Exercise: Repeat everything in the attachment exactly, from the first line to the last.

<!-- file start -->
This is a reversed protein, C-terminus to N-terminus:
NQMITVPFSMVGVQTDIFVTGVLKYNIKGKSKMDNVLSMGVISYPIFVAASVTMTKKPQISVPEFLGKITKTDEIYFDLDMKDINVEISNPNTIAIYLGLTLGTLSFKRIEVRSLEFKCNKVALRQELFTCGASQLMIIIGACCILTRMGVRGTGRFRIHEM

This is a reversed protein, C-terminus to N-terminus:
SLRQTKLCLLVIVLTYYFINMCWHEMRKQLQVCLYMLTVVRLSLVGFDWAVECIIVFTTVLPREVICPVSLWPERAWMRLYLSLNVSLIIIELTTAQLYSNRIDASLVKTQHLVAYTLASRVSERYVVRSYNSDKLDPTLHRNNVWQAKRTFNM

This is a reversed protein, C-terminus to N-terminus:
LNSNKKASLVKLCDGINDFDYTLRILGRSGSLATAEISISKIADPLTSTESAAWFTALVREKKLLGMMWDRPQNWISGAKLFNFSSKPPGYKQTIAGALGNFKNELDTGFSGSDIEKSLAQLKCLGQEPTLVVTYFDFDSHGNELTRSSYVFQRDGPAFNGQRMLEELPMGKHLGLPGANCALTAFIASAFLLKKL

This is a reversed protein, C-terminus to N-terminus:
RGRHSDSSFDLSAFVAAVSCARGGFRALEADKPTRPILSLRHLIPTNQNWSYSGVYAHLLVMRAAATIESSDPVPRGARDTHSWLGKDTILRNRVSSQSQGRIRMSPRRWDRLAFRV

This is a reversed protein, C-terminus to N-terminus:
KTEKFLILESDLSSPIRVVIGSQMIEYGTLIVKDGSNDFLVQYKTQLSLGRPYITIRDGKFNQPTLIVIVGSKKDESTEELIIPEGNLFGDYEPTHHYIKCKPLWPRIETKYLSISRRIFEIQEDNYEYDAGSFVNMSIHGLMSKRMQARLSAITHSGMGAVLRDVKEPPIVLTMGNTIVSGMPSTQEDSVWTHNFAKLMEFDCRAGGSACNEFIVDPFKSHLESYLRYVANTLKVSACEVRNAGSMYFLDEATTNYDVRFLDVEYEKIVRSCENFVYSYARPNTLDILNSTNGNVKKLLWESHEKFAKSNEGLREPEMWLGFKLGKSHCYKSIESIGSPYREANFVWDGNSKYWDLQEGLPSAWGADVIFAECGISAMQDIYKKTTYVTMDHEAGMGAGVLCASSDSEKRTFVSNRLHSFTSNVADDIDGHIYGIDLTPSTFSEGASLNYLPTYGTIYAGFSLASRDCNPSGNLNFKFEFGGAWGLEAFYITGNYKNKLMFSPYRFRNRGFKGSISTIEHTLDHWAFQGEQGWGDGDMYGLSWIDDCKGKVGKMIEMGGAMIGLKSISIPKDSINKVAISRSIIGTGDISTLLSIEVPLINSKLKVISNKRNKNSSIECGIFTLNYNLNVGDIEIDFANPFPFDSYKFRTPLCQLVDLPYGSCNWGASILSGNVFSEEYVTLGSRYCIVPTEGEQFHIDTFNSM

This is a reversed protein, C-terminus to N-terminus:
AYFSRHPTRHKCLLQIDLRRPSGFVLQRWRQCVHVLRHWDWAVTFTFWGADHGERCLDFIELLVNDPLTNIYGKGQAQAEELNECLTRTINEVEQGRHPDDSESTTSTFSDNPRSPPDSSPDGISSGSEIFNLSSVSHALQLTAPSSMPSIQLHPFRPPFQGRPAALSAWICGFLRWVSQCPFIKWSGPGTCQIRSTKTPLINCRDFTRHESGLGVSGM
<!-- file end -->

This is a reversed protein, C-terminus to N-terminus:
NQMITVPFSMVGVQTDIFVTGVLKYNIKGKSKMDNVLSMGVISYPIFVAASVTMTKKPQISVPEFLGKITKTDEIYFDLDMKDINVEISNPNTIAIYLGLTLGTLSFKRIEVRSLEFKCNKVALRQELFTCGASQLMIIIGACCILTRMGVRGTGRFRIHEM

This is a reversed protein, C-terminus to N-terminus:
SLRQTKLCLLVIVLTYYFINMCWHEMRKQLQVCLYMLTVVRLSLVGFDWAVECIIVFTTVLPREVICPVSLWPERAWMRLYLSLNVSLIIIELTTAQLYSNRIDASLVKTQHLVAYTLASRVSERYVVRSYNSDKLDPTLHRNNVWQAKRTFNM

This is a reversed protein, C-terminus to N-terminus:
LNSNKKASLVKLCDGINDFDYTLRILGRSGSLATAEISISKIADPLTSTESAAWFTALVREKKLLGMMWDRPQNWISGAKLFNFSSKPPGYKQTIAGALGNFKNELDTGFSGSDIEKSLAQLKCLGQEPTLVVTYFDFDSHGNELTRSSYVFQRDGPAFNGQRMLEELPMGKHLGLPGANCALTAFIASAFLLKKL

This is a reversed protein, C-terminus to N-terminus:
RGRHSDSSFDLSAFVAAVSCARGGFRALEADKPTRPILSLRHLIPTNQNWSYSGVYAHLLVMRAAATIESSDPVPRGARDTHSWLGKDTILRNRVSSQSQGRIRMSPRRWDRLAFRV

This is a reversed protein, C-terminus to N-terminus:
KTEKFLILESDLSSPIRVVIGSQMIEYGTLIVKDGSNDFLVQYKTQLSLGRPYITIRDGKFNQPTLIVIVGSKKDESTEELIIPEGNLFGDYEPTHHYIKCKPLWPRIETKYLSISRRIFEIQEDNYEYDAGSFVNMSIHGLMSKRMQARLSAITHSGMGAVLRDVKEPPIVLTMGNTIVSGMPSTQEDSVWTHNFAKLMEFDCRAGGSACNEFIVDPFKSHLESYLRYVANTLKVSACEVRNAGSMYFLDEATTNYDVRFLDVEYEKIVRSCENFVYSYARPNTLDILNSTNGNVKKLLWESHEKFAKSNEGLREPEMWLGFKLGKSHCYKSIESIGSPYREANFVWDGNSKYWDLQEGLPSAWGADVIFAECGISAMQDIYKKTTYVTMDHEAGMGAGVLCASSDSEKRTFVSNRLHSFTSNVADDIDGHIYGIDLTPSTFSEGASLNYLPTYGTIYAGFSLASRDCNPSGNLNFKFEFGGAWGLEAFYITGNYKNKLMFSPYRFRNRGFKGSISTIEHTLDHWAFQGEQGWGDGDMYGLSWIDDCKGKVGKMIEMGGAMIGLKSISIPKDSINKVAISRSIIGTGDISTLLSIEVPLINSKLKVISNKRNKNSSIECGIFTLNYNLNVGDIEIDFANPFPFDSYKFRTPLCQLVDLPYGSCNWGASILSGNVFSEEYVTLGSRYCIVPTEGEQFHIDTFNSM

This is a reversed protein, C-terminus to N-terminus:
AYFSRHPTRHKCLLQIDLRRPSGFVLQRWRQCVHVLRHWDWAVTFTFWGADHGERCLDFIELLVNDPLTNIYGKGQAQAEELNECLTRTINEVEQGRHPDDSESTTSTFSDNPRSPPDSSPDGISSGSEIFNLSSVSHALQLTAPSSMPSIQLHPFRPPFQGRPAALSAWICGFLRWVSQCPFIKWSGPGTCQIRSTKTPLINCRDFTRHESGLGVSGM